Leslie matrix modeling was used to integrate all observed life table parameters including mortality, developmental failures, sex ratio shifts, infertility and fecundity into a predictive model of population growth and age structure over time.  Copepod population size projections as a function of FS exposure were produced from empirical microplate data and regressed against corresponding tissue residues (as above) using best-fit regression (r2 > 0.99) to predict the median effective tissue concentration (i.e., lipid and non-lipid normalized population EC50) that would produce a population size 50% of the FS-free control.  Intrinsic population growth rates (λ) predicted from empirical transition and fecundity rates using the Leslie matrix declined with dose > 20% from 1.27 in the controls down to 0.98 at the highest FS exposure.  A λ  of unity means the population growth rate is just replacing itself over time.  A rate of 1.27 means the population is expected to double every 2.6 lifecycles, but at 1.27 pg-FS/μg-dry weight, more than 7 generations would be required to double population size.  Consequently, by the third generation, sharply depressed population sizes as a function of FS body burden were predicted by the model compared to controls.  The model predicted fewer than five females would be gravid in the population by the third generation of exposure to both 0.39 and 0.85 μg-FS . L-1 (i.e., 9.6 – 10.2 pg-FS/μg-lipid).  A 50% population growth suppression would be predicted to occur at an aqueous exposure concentration between 0.10 and 0.20 μg-FS/L.   The median population growth response, (i.e., EC50 ), for the Leslie matrix modeling results was defined a priori as the lipid-normalized body burden where matriarchal population size after 3 generations would be predicted by regression to be 50% of the control.  In this study that critical body burden corresponded to a lipid-normalized CBR of 1.6 pg-FS · μg-1 lipid, which yielded a third generation EC50 prediction of 968 copepods in the population.  This concentration is 1.75 times lower than the lipid-normalized CBR predicted to suppress reproductive success by 50% .  Other treatment factors such as stage-specific (e.g., naupliar) FS mortality and sex ratio shifts that were captured and integrated in the Leslie matrix model, but not in the reproductive success prediction, likely drove the CBR prediction to a lower effective tissue concentration.  Eigenanalysis of the copepod stage matrix for the control microplate populations showed highest “elasticities” linked to the higher proportions of adult virgin females able to mate and become gravid in controls, and to the correspondingly higher reproductive output (fecundity). Conversely, the two highest FS concentrations showed highest elasticities for the low proportions of adult virgin females able to mate and become gravid, and for their correspondingly lower reproductive outputs.  [“Elasticities” are simply the proportional sensitivities of λ to small changes in the Leslie matrix elements for each empirical stage matrix of the FS exposed populations.]
The BCF values and sublethal CBR’s reported here for lindane and FS in A. tenuiremis are highly novel, as lipid normalized sublethal CBRs have never been reported for either legacy or current use pesticides for any meiobenthic organism to date.  Non-normalized CBR estimates for a few meiobenthos and most macrobenthos have been typically mortality based and reported for other types of nonionic contaminants such as DDT (and metabolites), PAHs and PCBs. All POP body burdens in this project were predicted using a simple model assuming 13.7% lipid mass per gravid female copepod (determined empirically) and 15.2% for males, a lipid density of 0.8 g/mL, and sex-specific dry weight body masses of 1.4 μg per gravid female, and 0.6 μg per adult male.  Calculations assume ideal equilibrium interactions between water and lipid where lipid has similar contaminant loading properties as octanol.  Predicted burdens were then calculated from mean lipid volumes per copepod, micro-well water volumes (250μL), log KOW values for each compound, and concentrations of each POP in aqueous solution.  “Concentration in lipid” values and predicted body burdens were reported here on an individual copepod basis since our original objective was developing ability to measure and link critical body burdens to the individualized ASTM E2317-04 microplate standard method.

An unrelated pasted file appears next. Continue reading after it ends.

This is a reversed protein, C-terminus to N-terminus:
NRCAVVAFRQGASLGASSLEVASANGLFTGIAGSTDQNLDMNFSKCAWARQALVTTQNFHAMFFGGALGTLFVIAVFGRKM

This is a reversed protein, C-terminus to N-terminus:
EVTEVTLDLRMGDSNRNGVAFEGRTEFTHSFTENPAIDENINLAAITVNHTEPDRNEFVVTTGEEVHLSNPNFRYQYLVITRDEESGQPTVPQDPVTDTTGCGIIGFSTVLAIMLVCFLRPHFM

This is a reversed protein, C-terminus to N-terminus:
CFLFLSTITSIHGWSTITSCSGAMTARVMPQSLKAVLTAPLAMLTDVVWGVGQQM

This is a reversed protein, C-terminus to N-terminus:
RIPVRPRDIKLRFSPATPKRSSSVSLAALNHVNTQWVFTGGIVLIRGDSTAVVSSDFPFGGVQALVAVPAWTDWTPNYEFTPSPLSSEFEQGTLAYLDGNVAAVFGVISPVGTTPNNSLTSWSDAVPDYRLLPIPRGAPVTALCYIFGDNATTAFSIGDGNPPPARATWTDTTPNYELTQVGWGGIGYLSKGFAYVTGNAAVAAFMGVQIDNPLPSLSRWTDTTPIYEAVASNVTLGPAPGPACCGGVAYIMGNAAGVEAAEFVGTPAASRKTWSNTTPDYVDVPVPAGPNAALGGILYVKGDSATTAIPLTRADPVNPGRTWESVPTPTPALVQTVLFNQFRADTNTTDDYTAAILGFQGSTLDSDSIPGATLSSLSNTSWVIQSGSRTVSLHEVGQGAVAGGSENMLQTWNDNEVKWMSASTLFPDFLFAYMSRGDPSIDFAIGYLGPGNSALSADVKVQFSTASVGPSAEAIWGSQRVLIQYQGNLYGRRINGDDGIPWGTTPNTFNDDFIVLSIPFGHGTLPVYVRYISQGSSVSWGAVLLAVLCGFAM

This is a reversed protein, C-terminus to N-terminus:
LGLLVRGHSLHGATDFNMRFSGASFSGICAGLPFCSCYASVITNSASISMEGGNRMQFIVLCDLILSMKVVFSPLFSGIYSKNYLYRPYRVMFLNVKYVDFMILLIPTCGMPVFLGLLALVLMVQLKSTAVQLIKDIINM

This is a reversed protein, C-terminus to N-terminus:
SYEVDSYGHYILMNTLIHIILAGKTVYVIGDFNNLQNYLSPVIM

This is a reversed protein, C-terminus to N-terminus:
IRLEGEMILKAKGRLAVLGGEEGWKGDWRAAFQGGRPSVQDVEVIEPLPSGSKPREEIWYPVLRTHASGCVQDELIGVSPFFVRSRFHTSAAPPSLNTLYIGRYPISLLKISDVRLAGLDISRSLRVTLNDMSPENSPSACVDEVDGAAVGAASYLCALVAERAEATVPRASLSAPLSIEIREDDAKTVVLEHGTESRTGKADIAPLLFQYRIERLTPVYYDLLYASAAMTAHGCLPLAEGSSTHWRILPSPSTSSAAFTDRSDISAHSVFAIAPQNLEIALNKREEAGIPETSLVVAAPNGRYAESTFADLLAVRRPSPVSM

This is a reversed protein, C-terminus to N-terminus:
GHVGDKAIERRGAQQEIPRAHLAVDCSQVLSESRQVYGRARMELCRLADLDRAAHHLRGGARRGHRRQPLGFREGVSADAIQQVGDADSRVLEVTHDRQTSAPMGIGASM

Expected Results:

The proposed work will, for the first time:

  1. address the potential for PCPs to bioaccumulate in trophically and ecologically important meiobenthic copepods;
  2. relate critical body residues of PCPs in field and lab populations to full lifecycle toxicity test endpoints of highest value to risk assessment (i.e., reproduction, population growth, population maintenance);
  3. and comprehensively evaluate endocrine disrupting potential of PCPs in crustaceans with regard to two hormonal systems intimately linked to growth and reproduction (i.e., ecdysone (molting) and vitellogenesis).

As copepod life-cycle testing is now before the OECD for adoption as a new endocrine disruptor screening tool, the information from this project will be of high value to OECD and environmental managers/agencies worldwide. Further, this work will generate new scientific knowledge related to the behavior of PCPs at the biochemical to whole organism to population levels.

Journal Articles on this Report : 1 Displayed | Download in RIS Format

Other project views: All 5 publications 1 publications in selected types All 1 journal articles
Type Citation Project Document Sources
Journal Article Ferguson PL, Chandler GT, Templeton RC, DeMarco A, Scrivens WA, Englehart BA. Influence of sediment-amendment with single-walled carbon nanotubes and diesel soot on bioaccumulation of hydrophobic organic contaminants by benthic invertebrates. Environmental Science & Technology 2008;42(10):3879-3885. GR832211 (Final)
  • Abstract from PubMed
  • Supplemental Keywords:

    chlorinated organics, water pollution, population modeling, invertebrate, sediments, endocrine disruption, risk assessment, meiofauna, benthos, RFA, Health, Scientific Discipline, Ecosystem Protection/Environmental Exposure & Risk, Toxicology, Environmental Chemistry, Ecosystem/Assessment/Indicators, Health Risk Assessment, Endocrine Disruptors - Environmental Exposure & Risk, endocrine disruptors, Risk Assessments, Ecological Effects - Environmental Exposure & Risk, Biology, Endocrine Disruptors - Human Health, ecological effects, risk assessment, bioindicator, ecological exposure, assays, biomarkers, food web, EDCs, endocrine disrupting chemical, endocrine disrupting chemicals, exposure, sediment, sexual development, Leslie matrix population growth model, animal models, ecological impacts, toxicity, amphipods, benthic copepods, estrogen response, hormone production, ecological risk assessment model, bioaccumulation, estuarine crustaceans, human health risk

    Progress and Final Reports:

    Original Abstract
  • 2005 Progress Report
  • 2006 Progress Report